Matt Higgins went from living in “abject poverty” to running boardrooms, he says. The experience taught the self-made millionaire that successful people have one thing in common.
People who get ahead are comfortable with the concept of change, Higgins said at a CNBC Make It: Your Money virtual event on Tuesday. Contrary to popular belief, “blind persistence” doesn’t matter, he added.
“‘Try harder’ doesn’t mean ‘try the same,'” said Higgins, the CEO and co-founder of private investment firm RSE Ventures. “The most successful people in life, if you were to compare their PowerPoint for their initial business [model], it doesn’t resemble anything like what turns out five years later.”
That self-awareness can inform when to stay loyal to your ideas and when to change course, Higgins told Make It in an email. It often takes time for people to accept radical ideas, especially when you’re creating something new, he explained.
“To be successful in life … you have to carry a little bit of defiance, a tad bit of belligerence” until people eventually come around, Higgins said on Tuesday.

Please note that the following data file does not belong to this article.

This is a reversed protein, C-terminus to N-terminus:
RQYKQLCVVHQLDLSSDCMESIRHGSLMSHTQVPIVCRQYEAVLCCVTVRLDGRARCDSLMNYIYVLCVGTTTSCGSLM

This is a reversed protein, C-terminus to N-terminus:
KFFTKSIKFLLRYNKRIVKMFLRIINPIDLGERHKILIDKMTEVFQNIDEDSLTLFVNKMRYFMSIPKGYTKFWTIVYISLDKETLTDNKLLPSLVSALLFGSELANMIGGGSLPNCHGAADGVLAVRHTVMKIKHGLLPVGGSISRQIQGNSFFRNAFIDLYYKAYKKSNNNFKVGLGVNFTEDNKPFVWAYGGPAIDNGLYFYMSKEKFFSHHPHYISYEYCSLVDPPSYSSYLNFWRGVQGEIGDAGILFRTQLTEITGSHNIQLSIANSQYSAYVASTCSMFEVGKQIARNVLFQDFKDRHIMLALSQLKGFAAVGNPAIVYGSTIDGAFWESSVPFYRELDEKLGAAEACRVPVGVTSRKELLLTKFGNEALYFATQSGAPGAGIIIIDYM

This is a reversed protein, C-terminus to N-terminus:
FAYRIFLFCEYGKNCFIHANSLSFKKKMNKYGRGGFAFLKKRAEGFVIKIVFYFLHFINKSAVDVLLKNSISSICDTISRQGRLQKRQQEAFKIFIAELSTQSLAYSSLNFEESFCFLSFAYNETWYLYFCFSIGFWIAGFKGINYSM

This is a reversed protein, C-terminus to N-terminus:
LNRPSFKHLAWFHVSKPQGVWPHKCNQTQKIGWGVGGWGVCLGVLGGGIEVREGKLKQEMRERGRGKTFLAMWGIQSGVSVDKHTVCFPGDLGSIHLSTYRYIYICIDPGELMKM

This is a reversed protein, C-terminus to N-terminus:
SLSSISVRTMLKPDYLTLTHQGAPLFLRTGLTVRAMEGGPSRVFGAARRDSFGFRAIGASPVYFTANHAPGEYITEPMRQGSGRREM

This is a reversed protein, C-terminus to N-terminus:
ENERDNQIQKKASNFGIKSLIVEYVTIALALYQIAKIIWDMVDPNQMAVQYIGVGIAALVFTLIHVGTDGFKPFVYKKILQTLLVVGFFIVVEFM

How to build self-awareness
Tech executives and Ivy League professors often hail the importance of self-awareness. It’s “the most underrated” characteristic, Harvard-trained neuroscientist Juliette Han told Make It in June.
Similarly, ex-Google vice president Claire Hughes Johnson said it was the “one skill that I looked for in candidates before anything else,” she wrote for Make It in March.
“Sure, your experience and skills matter, but they can be learned,” Hughes Johnson noted. “And when someone is highly self-aware, they’re more motivated to learn because they’re honest about what they need to work on.”
To build self-awareness, start by identifying what you’re good at, what you’re bad at and what’s important to you, Hughes Johnson said. People who repeat their mistakes often haven’t cultivated enough self-awareness yet, Higgins noted at the event.
“People who tend to do the same thing over and over again … it’s because they’re afraid to face their inner demons,” said Higgins, adding: “Focus on your mind [and] train the voice inside your head to be an ally, rather than be your greatest detractor.”
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